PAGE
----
The same thing is happening in the area around where I work except tack another $100k to the starting price. These houses are huge, often with 3 car garages, for example, and built right on top of each other to the point where the front of your house could be directly facing the side of the neighboring house not more than 20ft away. I think they are ugly and overpriced. They went up so blazingly fast, I have serious questions about the quality of construction.

My ideal house is 1250-1500sqf, 3bd/2ba, open concept living area, basement, 2 car garage, and about 2-3 acres for under $200k. I am not going to find such a thing in the area I live now and will eventually have to move out of state.

Chris22

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Re: Big Houses back in demand
« Reply #124 on: July 09, 2015, 10:25:28 AM »
Suburbs of Minneapolis are exploding with new house construction. These houses are 2-3 stories with 3000+ square feet and $450K and up. Unbelievable how many houses are being built and how fast they are selling. They all have at least 4 bedrooms, 3-4 bathrooms, "bonus" rooms on the bedroom level, formal dining rooms, office areas, etc. Way more house than I care to deal with.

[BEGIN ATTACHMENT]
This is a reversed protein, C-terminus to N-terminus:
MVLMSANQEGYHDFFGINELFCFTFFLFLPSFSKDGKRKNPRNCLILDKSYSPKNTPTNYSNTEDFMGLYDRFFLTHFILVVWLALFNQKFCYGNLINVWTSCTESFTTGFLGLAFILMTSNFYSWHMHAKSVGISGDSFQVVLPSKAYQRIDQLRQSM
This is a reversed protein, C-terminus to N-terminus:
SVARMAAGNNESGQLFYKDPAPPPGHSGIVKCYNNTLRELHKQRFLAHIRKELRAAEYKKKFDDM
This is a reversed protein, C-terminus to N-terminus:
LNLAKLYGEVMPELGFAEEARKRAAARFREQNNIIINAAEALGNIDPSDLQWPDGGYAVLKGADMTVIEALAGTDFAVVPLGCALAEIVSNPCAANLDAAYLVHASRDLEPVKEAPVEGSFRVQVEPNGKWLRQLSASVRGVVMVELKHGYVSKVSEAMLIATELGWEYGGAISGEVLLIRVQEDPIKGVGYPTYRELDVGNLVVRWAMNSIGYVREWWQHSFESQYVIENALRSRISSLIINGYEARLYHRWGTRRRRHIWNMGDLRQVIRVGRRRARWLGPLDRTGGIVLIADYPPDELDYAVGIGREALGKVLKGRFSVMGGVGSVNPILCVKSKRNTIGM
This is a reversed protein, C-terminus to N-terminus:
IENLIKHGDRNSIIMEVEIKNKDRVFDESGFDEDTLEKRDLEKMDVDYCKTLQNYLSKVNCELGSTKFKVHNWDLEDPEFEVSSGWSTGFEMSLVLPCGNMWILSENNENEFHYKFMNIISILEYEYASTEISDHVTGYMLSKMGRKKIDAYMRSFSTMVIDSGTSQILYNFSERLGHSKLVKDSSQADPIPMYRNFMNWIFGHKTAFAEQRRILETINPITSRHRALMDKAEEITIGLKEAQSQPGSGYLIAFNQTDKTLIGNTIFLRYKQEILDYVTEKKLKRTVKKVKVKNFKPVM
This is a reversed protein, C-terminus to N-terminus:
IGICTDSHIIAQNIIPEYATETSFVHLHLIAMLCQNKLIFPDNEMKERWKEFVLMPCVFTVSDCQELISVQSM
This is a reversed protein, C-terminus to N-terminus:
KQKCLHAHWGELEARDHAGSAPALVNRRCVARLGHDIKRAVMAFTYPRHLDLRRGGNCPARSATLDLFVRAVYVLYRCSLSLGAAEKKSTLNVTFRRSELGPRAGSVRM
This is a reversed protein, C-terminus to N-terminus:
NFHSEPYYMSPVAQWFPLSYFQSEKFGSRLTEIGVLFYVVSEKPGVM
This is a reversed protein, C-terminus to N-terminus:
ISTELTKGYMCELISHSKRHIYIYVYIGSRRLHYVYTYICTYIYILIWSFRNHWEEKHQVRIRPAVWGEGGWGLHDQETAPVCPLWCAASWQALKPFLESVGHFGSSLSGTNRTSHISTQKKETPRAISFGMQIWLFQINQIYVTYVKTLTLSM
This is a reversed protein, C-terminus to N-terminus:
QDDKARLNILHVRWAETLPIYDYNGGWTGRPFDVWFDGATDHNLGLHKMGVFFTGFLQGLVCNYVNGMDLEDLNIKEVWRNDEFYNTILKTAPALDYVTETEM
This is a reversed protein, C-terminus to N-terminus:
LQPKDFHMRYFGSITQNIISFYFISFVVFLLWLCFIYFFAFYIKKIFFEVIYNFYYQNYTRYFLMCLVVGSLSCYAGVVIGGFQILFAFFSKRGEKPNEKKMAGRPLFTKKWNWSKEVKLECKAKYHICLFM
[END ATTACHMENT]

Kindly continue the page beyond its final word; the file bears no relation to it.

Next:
The same thing is happening in the area around where I work except tack another $100k to the starting price. These houses are huge, often with 3 car garages, for example, and built right on top of each other to the point where the front of your house could be directly facing the side of the neighboring house not more than 20ft away. I think they are ugly and overpriced. They went up so blazingly fast, I have serious questions about the quality of construction.